The German harpsichordist, organist, conductor, improviser, musicologist, academic, and conductor, Alexander Ferdinand Grychtolik, graduated from the Hochschule für Musik "Franz Liszt", Weimar, where he began research and work on his idea that it would be possible to digitally reconstruct selected works from J.S. Bach's Weimar period, creating a historical concert in a virtual church. Grychtolik received the school's Franz Liszt Prize in 2005. He studied the harpsichord with Bernhard Klapprott (Germany) and with Frédérick Haas at the Royal Conservatory of Brussels. He also studied architecture at Bauhaus-University Weimar, where he published an article about the concert halls of the GDR.
Alexander Grychtolik has concertised at several European early music festivals. He has lectured at various conservatories such as Frankfurt and taught Baroque improvisation at the Hochschule für Musik "Franz Liszt", Weimar, the first such teaching position in Germany. He has also taught for instance at the Frankfurt music academy. He specializes in the field of early music, Baroque improvisation and composition.
Alexander Grychtolik spent many years exploring the art of Baroque composition, an endeavour that culminated in a number of nternationally renowned reconstructions of J.S. Bach's vocal works, broadcast on German and other European public radio networks. Critics praised the reconstructions as a "delightful experience" (NMZ online March 2010), as "conclusive" (Concerto 232/2010) and as a reconstruction reflecting an "intimate understanding of J.S. Bach's style" (Tibia March 2008). He edited J.S. Bach's St. Mark Passion (BWV 247) (the late version. performed in 1744) as a stylistically consistent reconstruction, published by Edition Peters. This work was lost, the last known copy having burned in 1945. This version that was only authenticated in 2009, was completely reconstructed for the first time by Grychtolik. He also edited a first reconstruction of the funeral cantata Klagt, Kinder, klagt es aller Welt, BWV 244a, also called Köthener Trauermusik, which J.S. Bach used as the base for his St Matthew Passion (BWV 244). J.S. Bach's O angenehme Melodei, BWV 210a, only survives as a fragment. However, because J.S. Bach used it for his wedding cantata O holder Tag, erwünschte Zeit, BWV 210, it was possible to reconstruct the piece. Grychtolik's work makes it possible to perform the cantata in concert (Heidelberg: Edition Güntersberg, 2007). He has also reconstructed Hochzeitskantate Vergnügte Pleißenstadt, BWV 216 (Leipzig Hofmeister, 2008):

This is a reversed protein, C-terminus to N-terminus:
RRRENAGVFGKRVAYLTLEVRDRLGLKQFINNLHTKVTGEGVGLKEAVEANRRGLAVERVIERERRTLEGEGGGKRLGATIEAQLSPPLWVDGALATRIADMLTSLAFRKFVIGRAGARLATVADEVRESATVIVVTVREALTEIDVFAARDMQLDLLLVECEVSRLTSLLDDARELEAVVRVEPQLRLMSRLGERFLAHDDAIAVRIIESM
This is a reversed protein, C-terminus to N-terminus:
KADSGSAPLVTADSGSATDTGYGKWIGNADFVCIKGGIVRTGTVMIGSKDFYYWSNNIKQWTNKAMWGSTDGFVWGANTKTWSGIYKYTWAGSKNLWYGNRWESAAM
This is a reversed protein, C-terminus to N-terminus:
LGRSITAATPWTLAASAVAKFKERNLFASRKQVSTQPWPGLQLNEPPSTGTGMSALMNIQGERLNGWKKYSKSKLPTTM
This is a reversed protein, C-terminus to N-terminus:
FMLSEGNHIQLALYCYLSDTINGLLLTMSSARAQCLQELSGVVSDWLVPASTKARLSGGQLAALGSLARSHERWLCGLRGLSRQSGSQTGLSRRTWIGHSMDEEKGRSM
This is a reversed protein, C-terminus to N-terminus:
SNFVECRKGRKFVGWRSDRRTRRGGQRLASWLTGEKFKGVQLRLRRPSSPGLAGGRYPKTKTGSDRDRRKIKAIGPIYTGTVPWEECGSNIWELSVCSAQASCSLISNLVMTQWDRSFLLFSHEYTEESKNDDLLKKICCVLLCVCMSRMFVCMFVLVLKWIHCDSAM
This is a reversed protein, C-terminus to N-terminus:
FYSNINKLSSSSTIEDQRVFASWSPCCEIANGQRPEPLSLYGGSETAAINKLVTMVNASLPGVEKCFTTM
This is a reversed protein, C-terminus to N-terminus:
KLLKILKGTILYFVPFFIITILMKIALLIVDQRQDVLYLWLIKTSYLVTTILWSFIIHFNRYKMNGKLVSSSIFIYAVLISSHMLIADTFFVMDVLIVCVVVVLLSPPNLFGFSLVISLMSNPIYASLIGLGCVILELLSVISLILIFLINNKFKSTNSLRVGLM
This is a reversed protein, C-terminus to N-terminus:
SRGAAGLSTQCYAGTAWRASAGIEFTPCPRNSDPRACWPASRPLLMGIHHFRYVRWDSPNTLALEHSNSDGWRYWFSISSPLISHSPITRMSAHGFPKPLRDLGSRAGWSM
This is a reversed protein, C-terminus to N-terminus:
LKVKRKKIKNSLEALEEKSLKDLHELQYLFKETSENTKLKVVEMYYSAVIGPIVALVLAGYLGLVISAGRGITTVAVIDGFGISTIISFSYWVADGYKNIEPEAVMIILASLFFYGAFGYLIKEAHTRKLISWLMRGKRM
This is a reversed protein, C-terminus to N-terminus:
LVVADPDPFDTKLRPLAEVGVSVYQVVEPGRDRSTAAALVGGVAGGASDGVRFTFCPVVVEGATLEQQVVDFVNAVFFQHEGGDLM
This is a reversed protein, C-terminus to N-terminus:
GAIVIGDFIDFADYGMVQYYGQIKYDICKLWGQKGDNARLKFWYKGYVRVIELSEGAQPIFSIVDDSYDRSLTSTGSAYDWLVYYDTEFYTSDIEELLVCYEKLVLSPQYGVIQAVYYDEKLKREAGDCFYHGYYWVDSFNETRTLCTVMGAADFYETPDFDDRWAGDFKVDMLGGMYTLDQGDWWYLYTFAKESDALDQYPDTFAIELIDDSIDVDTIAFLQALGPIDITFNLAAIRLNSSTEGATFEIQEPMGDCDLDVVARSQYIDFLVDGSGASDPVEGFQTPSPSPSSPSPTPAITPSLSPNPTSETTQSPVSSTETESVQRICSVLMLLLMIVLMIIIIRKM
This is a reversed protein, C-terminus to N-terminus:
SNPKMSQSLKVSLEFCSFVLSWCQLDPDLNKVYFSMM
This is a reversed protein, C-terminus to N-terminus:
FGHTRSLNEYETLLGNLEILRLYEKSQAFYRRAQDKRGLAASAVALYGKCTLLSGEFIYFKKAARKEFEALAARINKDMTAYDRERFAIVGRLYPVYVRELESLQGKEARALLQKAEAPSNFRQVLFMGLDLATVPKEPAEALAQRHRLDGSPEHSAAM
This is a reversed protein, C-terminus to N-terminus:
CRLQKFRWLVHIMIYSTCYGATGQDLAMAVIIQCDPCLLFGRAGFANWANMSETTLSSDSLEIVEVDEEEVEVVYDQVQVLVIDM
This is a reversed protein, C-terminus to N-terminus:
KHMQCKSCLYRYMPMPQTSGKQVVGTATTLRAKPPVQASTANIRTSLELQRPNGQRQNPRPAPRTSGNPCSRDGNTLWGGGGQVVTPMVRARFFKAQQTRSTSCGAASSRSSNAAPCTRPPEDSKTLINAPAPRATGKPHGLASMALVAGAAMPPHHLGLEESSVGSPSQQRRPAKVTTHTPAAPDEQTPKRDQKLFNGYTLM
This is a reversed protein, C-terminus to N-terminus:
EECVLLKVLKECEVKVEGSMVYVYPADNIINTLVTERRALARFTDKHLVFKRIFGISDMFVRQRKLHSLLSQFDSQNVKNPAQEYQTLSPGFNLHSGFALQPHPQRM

For me, exploring early music is a seamless experience where interpretation, improvisation and composition come together to make up the creative process." That is how harpsichordist Alexander Grychtolik sums up his artistic vision. His concert performances are dedicated to the revival of the art of improvisation by J.S. Bach and his contemporaries, "also to further the understanding of what we call period music."
The reconstruction of J.S. Bach's St. Mark Passion (BWV 247) was first performed on April 1, 2007 as part of the festival Thüringer Bachwochen in Weimar's Herderkirche, where several of J.S. Bach's children were baptized. Klaus-Jürgen Teutschbein (Germany) conducted; Grychtolik played the harpsichord. It was again performed in the St. Jakobskirche in Köthen (Anhalt), where J.S. Bach once lived and worked, as part of its 23rd Köthener Bach Festtage. The day before the concert, Grychtolik participated in a panel discussion and had to answer questions about his J.S. Bach "parody" from J.S. Bach experts who are critical of his efforts. The Köthener Trauermusik was performed in March 2010 by the Lautten Compagney Berlin at the Sophienkirche in Berlin and at the Kammermusiksaal of the Deutschlandfunk in Cologne and later broadcast on radio. A performance on May 11, 2010 was aired by Austrian broadcaster ORF. In 2012 he recorded his reconstructions of two J.S. Bach's Birthday Cantatas Steiget freudig in die Luft BWV 36a and Der Himmel lacht, BWV 66a (Rondeau Production).
Alexander Grychtolik founded the ensemble Mitteldeutsche Hofmusik in 2008, devoted to reviving the musical tradition of Baroque courts in Middle Germany, especially occasional works. He is married to the harpsichordist Aleksandra Magdalena Grychtolik, with whom he has appeared in concert.